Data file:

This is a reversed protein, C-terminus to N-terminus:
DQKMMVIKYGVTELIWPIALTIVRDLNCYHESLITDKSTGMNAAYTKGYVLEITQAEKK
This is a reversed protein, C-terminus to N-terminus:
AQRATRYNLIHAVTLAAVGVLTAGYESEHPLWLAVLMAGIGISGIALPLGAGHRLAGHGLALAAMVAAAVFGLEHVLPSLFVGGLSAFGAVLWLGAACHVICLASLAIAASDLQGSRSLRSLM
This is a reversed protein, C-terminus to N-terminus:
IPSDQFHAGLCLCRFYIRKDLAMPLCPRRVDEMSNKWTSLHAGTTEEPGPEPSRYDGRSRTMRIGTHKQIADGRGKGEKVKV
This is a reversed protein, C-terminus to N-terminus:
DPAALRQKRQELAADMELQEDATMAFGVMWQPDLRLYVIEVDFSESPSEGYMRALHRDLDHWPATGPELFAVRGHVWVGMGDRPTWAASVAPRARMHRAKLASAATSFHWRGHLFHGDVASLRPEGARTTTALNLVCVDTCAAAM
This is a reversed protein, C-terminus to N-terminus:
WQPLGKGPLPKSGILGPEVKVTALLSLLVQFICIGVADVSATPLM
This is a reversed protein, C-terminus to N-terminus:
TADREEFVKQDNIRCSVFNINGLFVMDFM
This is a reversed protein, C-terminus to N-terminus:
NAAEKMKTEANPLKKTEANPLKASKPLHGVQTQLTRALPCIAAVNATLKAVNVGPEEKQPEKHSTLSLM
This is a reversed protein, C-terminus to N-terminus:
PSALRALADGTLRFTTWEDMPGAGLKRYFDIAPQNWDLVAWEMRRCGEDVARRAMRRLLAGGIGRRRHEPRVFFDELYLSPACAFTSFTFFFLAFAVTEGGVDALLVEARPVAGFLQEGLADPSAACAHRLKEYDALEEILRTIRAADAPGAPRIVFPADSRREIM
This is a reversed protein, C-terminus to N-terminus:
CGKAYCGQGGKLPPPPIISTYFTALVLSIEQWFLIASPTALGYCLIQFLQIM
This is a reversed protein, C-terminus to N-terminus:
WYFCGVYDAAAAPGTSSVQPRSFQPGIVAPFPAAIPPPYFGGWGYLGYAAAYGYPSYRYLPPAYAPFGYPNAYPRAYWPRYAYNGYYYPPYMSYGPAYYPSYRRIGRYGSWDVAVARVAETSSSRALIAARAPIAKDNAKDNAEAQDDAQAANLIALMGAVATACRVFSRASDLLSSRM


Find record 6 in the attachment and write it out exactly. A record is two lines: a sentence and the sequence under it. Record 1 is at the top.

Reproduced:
This is a reversed protein, C-terminus to N-terminus:
TADREEFVKQDNIRCSVFNINGLFVMDFM